Janus International, known mainly as a growth fund manager, is taking a closer look at value investing as corporate earnings slow and stock markets slide. This month it launched its Strategic Value Fund in Hong Kong following its successful launch in the US in February.
Janus says the fund is designed to complement rather than replace existing portfolios. Investors who have bulked up on information technology, biotechnology and other growth stocks should add value stocks to their portfolio as slower economic growth increases the risk of stock price declines associated with disappointing earnings.
Value stocks, which have already been beaten down, are less sensitive to earnings news and can add an element of protection against risk when markets are falling, says Edmund Lacis, regional director of Janus International in Hong Kong.
"We're not saying it's time to get out of growth stocks and into value stocks because we still think there's money to be put into growth stocks. But we also think people need to have some value exposure in their portfolio," he says.
Value investing, or investing in stocks that are trading at a discount to their intrinsic value, has received short shrift from investors eager for a slice of the high growth technology and telecommunications pie. Now that the dotcom bubble has deflated and telecom valuations have plunged amid heavy spending for third generation licenses, value funds are beginning to look appealing again.
"It's definitely easier to sell our story to investors and the public today than it was a year ago," says Norman Ho, who helps manage $140 million in assets for Hong Kong-based Value Partners, a value-based investment house. "Back then, when you told people they should base their investments on measures such as price-earnings ratios, they didn't want to listen. They just wanted to know about page-views. Now it's completely different."
Value Partners says its "A" Fund is up 14% in the year to date, while the Hang Seng index is down 20%.
Janus's Value Fund has also benefited from the plunge in tech stocks. In the US the fund has attracted $3.1 billion since its inception 10 months ago and its return is up 7.6% compared to a drop in the Standard & Poor's 500 index of 1% in the same period. In Hong Kong the fund is up 1% since it started trading on December 1. Among its top 10 holdings are US companies Colgate Palmolive, Tyco Corp., Coastal Corp. and SBC Communications.
Value funds are thin on the ground in Asia - research house Lipper doesn't break them out as a separate group - but value-investing as a technique is making its way back into the vocabulary.
"There's been very much of a change since March when the NASDAQ started to decline," says Linda Csellak, who helps manage $3 billion in assets for Indocam Asset Management in Hong Kong. "On a global basis, value has outperformed this year."
While Indocam's house investment philosophy is "growth at a reasonable price", Csellak says she's become much more conscious of a company's valuation and of the reliability of its earnings. She is now looking more closely at bank stocks, some Hong Kong property stocks and, in Korea, domestic companies that she says are more sheltered, such as Shinsegi department store.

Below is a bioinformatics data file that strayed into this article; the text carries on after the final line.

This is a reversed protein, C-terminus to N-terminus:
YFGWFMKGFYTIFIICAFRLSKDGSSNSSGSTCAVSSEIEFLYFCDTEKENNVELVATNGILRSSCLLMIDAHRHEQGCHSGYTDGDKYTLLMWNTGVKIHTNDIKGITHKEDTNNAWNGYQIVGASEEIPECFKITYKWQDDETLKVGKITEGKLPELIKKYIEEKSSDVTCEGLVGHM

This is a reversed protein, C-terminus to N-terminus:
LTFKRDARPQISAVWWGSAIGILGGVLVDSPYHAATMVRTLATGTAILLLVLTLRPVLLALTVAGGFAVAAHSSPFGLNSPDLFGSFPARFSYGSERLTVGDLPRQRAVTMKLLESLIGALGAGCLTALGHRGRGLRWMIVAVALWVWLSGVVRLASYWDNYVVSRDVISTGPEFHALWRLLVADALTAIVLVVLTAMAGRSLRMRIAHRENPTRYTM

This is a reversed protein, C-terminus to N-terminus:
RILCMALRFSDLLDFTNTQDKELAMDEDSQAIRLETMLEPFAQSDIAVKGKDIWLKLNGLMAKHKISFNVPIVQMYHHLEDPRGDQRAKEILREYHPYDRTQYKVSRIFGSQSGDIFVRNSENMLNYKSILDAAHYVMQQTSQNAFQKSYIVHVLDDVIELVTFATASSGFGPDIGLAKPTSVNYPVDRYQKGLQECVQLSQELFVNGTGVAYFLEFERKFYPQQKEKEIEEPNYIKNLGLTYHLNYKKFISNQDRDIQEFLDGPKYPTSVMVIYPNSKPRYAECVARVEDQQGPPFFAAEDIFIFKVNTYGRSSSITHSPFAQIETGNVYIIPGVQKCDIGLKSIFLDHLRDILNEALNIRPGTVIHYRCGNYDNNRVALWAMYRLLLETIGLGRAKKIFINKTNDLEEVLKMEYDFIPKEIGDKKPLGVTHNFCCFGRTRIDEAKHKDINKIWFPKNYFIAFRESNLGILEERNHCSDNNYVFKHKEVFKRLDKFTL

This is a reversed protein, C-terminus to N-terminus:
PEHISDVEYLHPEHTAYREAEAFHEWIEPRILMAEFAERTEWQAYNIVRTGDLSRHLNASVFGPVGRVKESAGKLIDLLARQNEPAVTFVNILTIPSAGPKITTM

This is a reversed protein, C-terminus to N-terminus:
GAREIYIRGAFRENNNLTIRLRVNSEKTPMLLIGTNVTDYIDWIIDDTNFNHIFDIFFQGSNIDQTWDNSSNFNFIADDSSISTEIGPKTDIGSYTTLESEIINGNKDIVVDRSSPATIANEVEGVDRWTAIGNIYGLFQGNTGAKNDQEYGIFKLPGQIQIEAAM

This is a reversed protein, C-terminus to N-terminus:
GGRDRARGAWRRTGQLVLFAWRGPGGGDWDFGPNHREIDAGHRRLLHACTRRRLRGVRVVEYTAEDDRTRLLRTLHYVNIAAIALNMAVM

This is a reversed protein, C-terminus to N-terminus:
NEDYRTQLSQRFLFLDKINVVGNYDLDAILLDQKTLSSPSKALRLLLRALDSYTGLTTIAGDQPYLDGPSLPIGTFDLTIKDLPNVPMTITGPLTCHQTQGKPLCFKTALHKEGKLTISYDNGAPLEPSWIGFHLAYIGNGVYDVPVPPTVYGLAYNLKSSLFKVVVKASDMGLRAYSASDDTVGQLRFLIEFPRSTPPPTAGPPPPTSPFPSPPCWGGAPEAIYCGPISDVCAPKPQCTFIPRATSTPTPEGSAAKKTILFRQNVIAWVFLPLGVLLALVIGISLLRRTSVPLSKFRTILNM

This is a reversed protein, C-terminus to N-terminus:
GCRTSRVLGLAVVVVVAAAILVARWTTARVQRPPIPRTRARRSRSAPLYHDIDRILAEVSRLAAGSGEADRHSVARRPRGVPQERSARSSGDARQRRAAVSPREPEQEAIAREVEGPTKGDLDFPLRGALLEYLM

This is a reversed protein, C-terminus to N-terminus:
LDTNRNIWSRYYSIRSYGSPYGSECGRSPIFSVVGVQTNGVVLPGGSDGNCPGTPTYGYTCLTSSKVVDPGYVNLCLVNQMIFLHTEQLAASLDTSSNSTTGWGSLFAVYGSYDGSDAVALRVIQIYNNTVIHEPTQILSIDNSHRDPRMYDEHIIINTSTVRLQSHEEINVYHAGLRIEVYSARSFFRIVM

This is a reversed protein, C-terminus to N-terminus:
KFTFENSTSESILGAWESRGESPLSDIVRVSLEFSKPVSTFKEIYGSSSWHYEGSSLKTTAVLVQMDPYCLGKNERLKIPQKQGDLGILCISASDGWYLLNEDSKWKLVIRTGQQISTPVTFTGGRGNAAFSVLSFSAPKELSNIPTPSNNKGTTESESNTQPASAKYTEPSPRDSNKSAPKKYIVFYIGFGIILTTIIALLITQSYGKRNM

"I'm still looking for growth rather than for companies that are cheap, but I want to be sure that their earnings are solid," she says. "In Asia you can buy stocks that aren't known as growth stocks but have nice earnings growth and a more certain earnings stream than the tech stocks."
Hurdles in Asia
For die-hard value investors looking for stocks that trade at lower price-to-earnings, price-to-book or price-to-sales ratios than their peers, there are some additional hurdles in Asia. Traditional western catalysts for unlocking hidden value such as bankruptcies, hostile takeovers and corporate breakups, are uncommon in Asia and nepotism can hinder needed changes of management.
"What's value in Asia?" asks Stuart Winchester, a fund manager at growth-oriented Dresdner RCM who helps manage $4 billion in assets. "Management here knows nothing about shareholder value."
Winchester says he isn't changing his investment strategy or introducing value-investing methods in light of the plunge in tech stocks. "At the end of the day there is still something growing out there," he says.
In any case, in Asia, some argue it's not always easy to distinguish between growth and value stocks.
"Value and growth are two sides of the same coin," says Justin Pascoe, director of investments at State Street Global Advisors (SSGA) in Hong Kong, a fund management company that leans towards value-investing. "If you do a discounted cash flow analysis you're making assumptions about a company's future growth rate. The difference is that it is more difficult to make forecasts with high growth stocks, whereas with value stocks the cash flows are probably more certain."
While the principals of value investing may be making a comeback, it's not yet something traditional growth fund managers are willing to shout from the rooftops. Even as it introduces its value fund, Janus is keen for it to be seen merely as a "diversification" option for its clients. "It's not real sexy as a standalone fund," Lacis says. "But within a portfolio with a private banking distributor it makes good sense."